WHERE TO START: NEGOTATION

Negotiation should take place before you start any BDSM play. It's a time for you and your partner to sit down together for some thoughtful, respectful discussion. If you try to skip negotiation, your partner might run out faster than you can say "bondage." Negotiation can also take the form of a written questionnaire (you can find one you like online). Once you've both written your answers, sit down together and talk about your responses.

 

1)      Talk about your BDSM desires and limits. What are your hard limits (things you'll never ever do), and soft limits? (things you might be open to but are unsure of at the moment).

 

2)      Talk about titles. What will you call each other when you play? (master, mistress, etc.).   

 

3)      Be open about your medical conditions and make a safety plan. What if your partner ties you up and then collapses due to a heart condition??

a)      Talk about what's going on in your brain and body. What's your mood like? Are you getting over an illness or health problem?

b)      Talk about your HIV/STI status, or better yet, get tested together. You may come into contact with body fluids, especially with blood play and impact play (more later).

 

4)      Talk about your terms. What do terms like "flogging" mean for both of you? What does it mean to "whip" someone?

 

5)      Talk about making the switch. Are you going to switch roles in a scene? Switching can happen in a scene, or in a person's lifetime.

 

6)      Talk about safe sex. What does safer-sex look like to both of you? Get on the same page about your terms. What types of barriers will you both agree to use? Will you choose to get tested together? The person with the strictest rules about safer-sex wins (for example, if one partner requires use of a condom or dam, you should use a condom or dam!). Don't compromise on your safety. You won't enjoy the experience if you aren't on the same page about safety.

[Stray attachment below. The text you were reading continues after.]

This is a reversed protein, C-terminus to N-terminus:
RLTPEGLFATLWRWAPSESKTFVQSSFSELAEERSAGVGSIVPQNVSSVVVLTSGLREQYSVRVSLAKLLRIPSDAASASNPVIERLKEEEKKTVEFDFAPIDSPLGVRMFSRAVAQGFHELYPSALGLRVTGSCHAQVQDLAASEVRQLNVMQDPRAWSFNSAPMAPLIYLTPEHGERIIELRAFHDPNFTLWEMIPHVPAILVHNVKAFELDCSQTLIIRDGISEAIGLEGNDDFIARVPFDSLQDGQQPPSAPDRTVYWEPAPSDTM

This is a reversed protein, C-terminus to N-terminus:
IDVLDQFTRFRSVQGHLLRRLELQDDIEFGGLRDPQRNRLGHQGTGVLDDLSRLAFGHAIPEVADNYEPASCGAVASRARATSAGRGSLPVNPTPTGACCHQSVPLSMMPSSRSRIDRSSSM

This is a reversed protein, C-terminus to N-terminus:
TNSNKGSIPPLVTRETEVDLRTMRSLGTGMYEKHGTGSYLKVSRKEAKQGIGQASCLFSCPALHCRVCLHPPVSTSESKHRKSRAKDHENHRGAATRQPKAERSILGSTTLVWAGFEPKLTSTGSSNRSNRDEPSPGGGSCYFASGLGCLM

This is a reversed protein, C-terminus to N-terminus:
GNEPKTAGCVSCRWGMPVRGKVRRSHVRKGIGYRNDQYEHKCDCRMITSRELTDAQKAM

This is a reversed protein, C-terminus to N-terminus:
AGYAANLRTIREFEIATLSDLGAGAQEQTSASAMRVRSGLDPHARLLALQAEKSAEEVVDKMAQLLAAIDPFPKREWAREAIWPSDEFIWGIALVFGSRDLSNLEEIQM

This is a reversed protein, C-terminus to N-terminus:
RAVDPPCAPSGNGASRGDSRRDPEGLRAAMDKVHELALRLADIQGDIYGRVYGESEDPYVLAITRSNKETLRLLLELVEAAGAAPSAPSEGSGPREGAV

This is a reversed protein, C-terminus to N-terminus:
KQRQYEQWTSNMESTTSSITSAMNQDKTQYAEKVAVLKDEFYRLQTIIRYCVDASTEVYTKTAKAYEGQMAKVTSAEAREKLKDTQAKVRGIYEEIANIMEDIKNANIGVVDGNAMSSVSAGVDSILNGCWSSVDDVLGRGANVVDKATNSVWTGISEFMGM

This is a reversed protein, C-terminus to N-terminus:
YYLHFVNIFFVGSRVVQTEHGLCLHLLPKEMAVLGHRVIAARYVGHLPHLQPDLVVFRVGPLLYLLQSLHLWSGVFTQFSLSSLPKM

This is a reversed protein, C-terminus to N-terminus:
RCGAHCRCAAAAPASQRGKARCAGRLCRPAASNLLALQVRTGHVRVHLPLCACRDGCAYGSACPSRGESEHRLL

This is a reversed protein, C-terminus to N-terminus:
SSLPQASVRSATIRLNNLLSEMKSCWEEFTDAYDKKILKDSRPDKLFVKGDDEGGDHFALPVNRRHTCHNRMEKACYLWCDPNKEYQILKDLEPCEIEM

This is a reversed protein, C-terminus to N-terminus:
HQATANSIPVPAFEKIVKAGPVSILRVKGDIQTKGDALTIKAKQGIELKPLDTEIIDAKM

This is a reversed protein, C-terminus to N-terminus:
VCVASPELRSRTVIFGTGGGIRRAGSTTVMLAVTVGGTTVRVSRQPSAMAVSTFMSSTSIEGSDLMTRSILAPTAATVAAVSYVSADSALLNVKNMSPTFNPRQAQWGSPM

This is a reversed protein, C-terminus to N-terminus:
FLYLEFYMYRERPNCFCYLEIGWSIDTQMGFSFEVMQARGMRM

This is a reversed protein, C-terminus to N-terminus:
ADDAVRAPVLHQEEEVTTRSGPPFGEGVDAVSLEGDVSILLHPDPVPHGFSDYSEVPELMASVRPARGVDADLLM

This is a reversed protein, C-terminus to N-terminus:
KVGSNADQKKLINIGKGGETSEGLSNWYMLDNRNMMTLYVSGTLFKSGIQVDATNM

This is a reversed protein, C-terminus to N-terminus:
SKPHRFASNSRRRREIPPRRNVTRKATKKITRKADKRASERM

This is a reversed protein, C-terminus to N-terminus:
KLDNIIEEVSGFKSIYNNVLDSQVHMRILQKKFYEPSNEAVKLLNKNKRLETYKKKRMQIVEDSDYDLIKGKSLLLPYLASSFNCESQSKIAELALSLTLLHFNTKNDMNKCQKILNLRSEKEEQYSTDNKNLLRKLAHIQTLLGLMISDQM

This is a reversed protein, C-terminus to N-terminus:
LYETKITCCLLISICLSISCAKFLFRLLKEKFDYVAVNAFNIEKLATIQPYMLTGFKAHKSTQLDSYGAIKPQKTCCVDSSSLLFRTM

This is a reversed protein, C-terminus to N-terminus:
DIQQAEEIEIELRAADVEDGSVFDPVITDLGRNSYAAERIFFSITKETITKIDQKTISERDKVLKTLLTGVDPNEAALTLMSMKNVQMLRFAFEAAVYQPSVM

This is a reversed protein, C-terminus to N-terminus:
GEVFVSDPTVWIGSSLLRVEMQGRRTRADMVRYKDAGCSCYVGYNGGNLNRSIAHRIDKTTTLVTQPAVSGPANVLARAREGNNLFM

WRAP IT UP

        Condoms, dams, and lube are important. Keep them on hand, even if you don't plan to make sex part of your BDSM scene or aftercare.

 

                              PrEP & PEP

        HIV-negative guys who are at high risk for getting HIV can take PrEP (Pre-Exposure Prophylaxis). PrEP involves taking a pill once a day, every day, to help prevent getting HIV. Guys who take PrEP should also use condoms & get tested often for HIV and other STDs.

Talk to your medical provider if you are interested in PrEP. For more info about PrEP, go to: http://www.kingcounty.gov/healthservices/health/communicable/hiv.aspx  and click on PrEP Q & A: Using HIV Drugs to Prevent HIV Infection.

 

        PEP (Post-Exposure Prophylaxis) can also lower your risk of getting HIV. PEP is the use of an HIV drug after a possible exposure to HIV. If you feel you might have been exposed to HIV, visit your medical provider ASAP. PEP needs to be started within a couple days of being exposed to HIV.  For more info on PEP, go to  http://www.kingcounty.gov/healthservices/health/communicable/hiv/links/pep.aspx

 

 

Negotiations should take place in a neutral environment. Be equals when you negotiate. Do not take on your roles until you're done with negotiation (such as top or bottom).  

 

You will also want to negotiate your aftercare. Aftercare is a time to cool-down and reconnect after a scene. It can take many forms. For some couples it means sex, for others it could be cuddling or eating a piece of chocolate. Some scenes can make people very emotional, so take care of each other and respond to each others' needs.

 

Sometimes aftercare continues to the next day. Maybe it means the top will call the bottom to check-in. E-mailing and meeting up in person are other ways to check-in.

 

 

Stay tuned for Part 3 next week!

 

Dr. Dick

Chains and Whips Excite Me: BDSM 101

 

DISCLAIMER:

If you choose to engage in BDSM, you do so at your own risk. Project NEON shall not be held liable in any way for any injury incurred while engaging in BDSM.

 

Dear Dr. Dick,

 

I'm what you might call a more traditional & chivalrous lover--I just adore romancing a gorgeous man. But, I'm ready to dive into something a little kinkier. What can you tell me about BDSM? Can I indulge in BDSM and still be a gentleman? Where do I start, and how do I figure out what I like?    

 

Sincerely,

 

Lover in Ballard

 

Dear Lover,

 

You can and absolutely should be a gentleman while engaging in BDSM. You'll be thrilled to hear that BDSM is all about trust and respect (and it might be a welcome addition to the sex life of someone chivalrous like yourself).

 

First things first, the basic BDSM terms.